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Flyboys (2006)


Tony Bill’s recounting of the birth of World War I fighter pilots is a tale of historic heroism that, like its characters, triumphs when these men climb into their cockpits and finally fly. James Franco leads the baby-faced pack of soldiers who, in 1914, felt they had something to prove to their girlfriend/father/squad leader/general. The brave adventurers enlist in France’s fledgling Lafayette Escadrille, a small group of pilots trained by General Thenault (Jean Reno, Hollywood’s go-to French actor), who pioneered an aerial attack in the Great War against Germany. What these boys don’t learn before signing on the dotted line is that the Lafayette Escadrille embarks on what are basically suicide missions. Life expectancy of a pilot in the program is three to six weeks.

That doesn’t stop former ranch hand Blaine Rawlings (Franco) from pouring his heart into the war effort. Flyboys takes a perversely upbeat approach to combat. The new recruits march past maimed soldiers, yet forget the horrors of war once they spot the royal estate that serves as their barracks. The surviving members of Lafayette Escadrille regroup each evening to carouse in the military base’s makeshift watering hole — since they’re all on borrowed time, we’re told they can’t waste precious minutes honoring the dead.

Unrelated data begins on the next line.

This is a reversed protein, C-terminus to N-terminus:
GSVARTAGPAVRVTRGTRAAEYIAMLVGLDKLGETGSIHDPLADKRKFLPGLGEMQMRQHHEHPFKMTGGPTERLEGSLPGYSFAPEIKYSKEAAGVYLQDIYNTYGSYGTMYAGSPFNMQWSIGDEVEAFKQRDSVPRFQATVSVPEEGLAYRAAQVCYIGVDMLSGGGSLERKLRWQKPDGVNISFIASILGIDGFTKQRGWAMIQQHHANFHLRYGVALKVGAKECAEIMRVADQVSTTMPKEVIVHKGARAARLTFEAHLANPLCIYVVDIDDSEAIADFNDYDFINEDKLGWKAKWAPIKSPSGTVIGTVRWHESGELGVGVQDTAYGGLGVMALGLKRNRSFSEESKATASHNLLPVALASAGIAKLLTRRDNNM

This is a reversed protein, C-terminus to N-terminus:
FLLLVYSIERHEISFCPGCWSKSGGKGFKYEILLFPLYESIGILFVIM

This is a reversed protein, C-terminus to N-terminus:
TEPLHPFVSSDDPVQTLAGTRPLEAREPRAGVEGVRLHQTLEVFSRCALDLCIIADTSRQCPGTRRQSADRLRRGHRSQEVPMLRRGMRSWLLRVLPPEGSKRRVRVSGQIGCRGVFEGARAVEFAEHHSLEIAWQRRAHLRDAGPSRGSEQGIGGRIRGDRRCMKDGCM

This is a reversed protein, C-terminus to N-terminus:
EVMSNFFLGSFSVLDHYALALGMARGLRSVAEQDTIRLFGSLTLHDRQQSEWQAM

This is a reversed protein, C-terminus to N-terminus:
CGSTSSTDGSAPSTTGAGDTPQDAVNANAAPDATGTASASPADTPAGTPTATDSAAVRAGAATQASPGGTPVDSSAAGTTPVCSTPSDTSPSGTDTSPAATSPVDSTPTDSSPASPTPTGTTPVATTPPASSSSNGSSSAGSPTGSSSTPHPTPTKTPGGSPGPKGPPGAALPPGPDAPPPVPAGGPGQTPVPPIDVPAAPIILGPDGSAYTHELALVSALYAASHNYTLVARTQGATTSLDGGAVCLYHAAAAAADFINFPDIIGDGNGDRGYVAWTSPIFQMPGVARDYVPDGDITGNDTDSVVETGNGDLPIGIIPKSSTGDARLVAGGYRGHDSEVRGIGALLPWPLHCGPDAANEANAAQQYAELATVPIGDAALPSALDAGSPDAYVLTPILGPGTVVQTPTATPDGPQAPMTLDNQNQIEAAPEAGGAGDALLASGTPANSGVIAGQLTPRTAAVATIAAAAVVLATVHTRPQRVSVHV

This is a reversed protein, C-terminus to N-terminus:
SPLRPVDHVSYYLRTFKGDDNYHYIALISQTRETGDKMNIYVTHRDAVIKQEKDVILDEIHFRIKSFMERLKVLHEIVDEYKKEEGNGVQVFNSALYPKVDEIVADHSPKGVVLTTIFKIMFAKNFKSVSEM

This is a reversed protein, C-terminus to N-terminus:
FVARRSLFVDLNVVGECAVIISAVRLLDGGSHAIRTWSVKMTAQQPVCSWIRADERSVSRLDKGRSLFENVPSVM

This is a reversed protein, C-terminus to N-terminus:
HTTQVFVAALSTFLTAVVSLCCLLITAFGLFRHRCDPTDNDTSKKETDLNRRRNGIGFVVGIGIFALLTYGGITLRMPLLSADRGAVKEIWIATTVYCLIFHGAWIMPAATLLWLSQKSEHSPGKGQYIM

The men of Lafayette Escadrille risk life and limb on scarred battlefields recreated using the finest digital effects available, with director Bill and his effects team rocketing model planes through dizzying aeronautic sequences. Impressive and lethal, these combat scenes make the film truly worth watching.